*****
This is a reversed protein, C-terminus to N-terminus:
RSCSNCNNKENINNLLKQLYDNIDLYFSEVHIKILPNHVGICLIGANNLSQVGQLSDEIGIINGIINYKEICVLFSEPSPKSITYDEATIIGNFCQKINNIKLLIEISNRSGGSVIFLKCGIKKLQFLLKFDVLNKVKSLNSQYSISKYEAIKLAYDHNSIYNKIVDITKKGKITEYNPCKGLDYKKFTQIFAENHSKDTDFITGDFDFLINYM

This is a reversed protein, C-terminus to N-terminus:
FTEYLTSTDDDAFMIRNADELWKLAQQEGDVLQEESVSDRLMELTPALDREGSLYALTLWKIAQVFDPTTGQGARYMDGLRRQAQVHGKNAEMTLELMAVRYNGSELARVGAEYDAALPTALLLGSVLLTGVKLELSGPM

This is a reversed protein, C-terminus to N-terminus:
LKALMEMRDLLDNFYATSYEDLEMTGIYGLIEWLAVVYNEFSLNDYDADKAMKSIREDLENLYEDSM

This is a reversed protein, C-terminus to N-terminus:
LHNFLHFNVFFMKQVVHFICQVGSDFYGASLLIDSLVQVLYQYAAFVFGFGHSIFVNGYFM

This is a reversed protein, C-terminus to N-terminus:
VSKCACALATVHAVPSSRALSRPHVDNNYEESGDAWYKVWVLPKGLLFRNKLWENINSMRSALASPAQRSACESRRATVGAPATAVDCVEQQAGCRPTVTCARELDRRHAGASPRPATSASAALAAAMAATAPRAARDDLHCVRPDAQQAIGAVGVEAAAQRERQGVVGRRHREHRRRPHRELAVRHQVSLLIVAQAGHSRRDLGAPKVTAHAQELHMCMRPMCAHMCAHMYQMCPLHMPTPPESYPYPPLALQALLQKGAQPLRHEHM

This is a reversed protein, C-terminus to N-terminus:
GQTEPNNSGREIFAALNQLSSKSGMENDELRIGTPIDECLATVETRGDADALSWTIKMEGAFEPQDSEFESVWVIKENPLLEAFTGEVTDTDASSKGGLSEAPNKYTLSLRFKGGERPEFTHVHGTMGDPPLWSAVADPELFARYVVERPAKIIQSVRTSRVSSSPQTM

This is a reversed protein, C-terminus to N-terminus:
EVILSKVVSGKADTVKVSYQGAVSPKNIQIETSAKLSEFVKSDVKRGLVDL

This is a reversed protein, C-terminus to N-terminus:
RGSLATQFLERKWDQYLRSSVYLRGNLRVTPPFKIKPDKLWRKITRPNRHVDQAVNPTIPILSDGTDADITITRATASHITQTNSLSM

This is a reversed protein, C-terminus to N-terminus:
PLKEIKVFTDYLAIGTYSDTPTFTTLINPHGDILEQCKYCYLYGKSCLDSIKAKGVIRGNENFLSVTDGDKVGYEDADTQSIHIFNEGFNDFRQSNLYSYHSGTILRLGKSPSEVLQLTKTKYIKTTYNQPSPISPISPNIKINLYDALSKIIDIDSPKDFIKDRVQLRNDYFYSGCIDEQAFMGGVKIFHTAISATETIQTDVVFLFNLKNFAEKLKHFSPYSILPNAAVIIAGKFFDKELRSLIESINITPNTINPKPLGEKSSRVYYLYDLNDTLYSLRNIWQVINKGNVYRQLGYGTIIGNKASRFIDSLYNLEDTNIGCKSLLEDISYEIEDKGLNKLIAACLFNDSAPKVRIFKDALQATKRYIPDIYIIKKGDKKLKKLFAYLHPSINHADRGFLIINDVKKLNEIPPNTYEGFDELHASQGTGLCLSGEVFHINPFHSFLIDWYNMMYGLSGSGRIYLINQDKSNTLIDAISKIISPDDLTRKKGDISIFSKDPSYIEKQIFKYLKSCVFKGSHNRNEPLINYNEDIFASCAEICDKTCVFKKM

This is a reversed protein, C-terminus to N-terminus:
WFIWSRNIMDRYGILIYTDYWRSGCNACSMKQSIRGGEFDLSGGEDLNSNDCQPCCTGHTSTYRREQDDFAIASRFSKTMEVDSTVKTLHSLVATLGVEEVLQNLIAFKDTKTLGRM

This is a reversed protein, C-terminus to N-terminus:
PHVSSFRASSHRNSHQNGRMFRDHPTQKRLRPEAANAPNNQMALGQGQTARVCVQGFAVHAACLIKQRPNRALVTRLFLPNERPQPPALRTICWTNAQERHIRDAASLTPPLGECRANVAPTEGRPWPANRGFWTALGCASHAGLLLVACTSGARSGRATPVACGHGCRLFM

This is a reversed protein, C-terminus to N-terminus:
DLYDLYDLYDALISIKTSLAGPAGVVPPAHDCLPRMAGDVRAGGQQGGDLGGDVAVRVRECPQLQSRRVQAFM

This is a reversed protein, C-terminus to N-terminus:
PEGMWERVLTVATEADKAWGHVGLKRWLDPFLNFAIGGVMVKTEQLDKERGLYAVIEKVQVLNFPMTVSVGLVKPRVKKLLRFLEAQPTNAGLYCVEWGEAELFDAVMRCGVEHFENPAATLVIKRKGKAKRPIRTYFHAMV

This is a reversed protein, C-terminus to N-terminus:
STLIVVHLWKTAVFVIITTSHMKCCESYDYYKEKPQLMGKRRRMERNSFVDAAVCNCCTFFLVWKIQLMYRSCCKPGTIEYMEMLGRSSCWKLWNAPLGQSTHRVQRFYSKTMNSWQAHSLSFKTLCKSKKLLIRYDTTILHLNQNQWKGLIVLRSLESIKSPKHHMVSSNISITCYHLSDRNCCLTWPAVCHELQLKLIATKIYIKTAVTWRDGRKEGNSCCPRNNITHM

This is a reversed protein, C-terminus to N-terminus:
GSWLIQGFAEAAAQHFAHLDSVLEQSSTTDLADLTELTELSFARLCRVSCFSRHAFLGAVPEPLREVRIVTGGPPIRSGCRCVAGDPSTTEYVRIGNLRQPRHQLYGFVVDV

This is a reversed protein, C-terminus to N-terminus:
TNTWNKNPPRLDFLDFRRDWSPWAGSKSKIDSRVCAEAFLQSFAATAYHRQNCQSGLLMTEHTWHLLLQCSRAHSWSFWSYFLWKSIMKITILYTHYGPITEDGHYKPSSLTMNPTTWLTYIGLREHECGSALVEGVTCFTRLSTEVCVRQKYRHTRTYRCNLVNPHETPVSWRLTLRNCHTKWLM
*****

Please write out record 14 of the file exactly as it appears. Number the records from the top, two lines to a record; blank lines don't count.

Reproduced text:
This is a reversed protein, C-terminus to N-terminus:
STLIVVHLWKTAVFVIITTSHMKCCESYDYYKEKPQLMGKRRRMERNSFVDAAVCNCCTFFLVWKIQLMYRSCCKPGTIEYMEMLGRSSCWKLWNAPLGQSTHRVQRFYSKTMNSWQAHSLSFKTLCKSKKLLIRYDTTILHLNQNQWKGLIVLRSLESIKSPKHHMVSSNISITCYHLSDRNCCLTWPAVCHELQLKLIATKIYIKTAVTWRDGRKEGNSCCPRNNITHM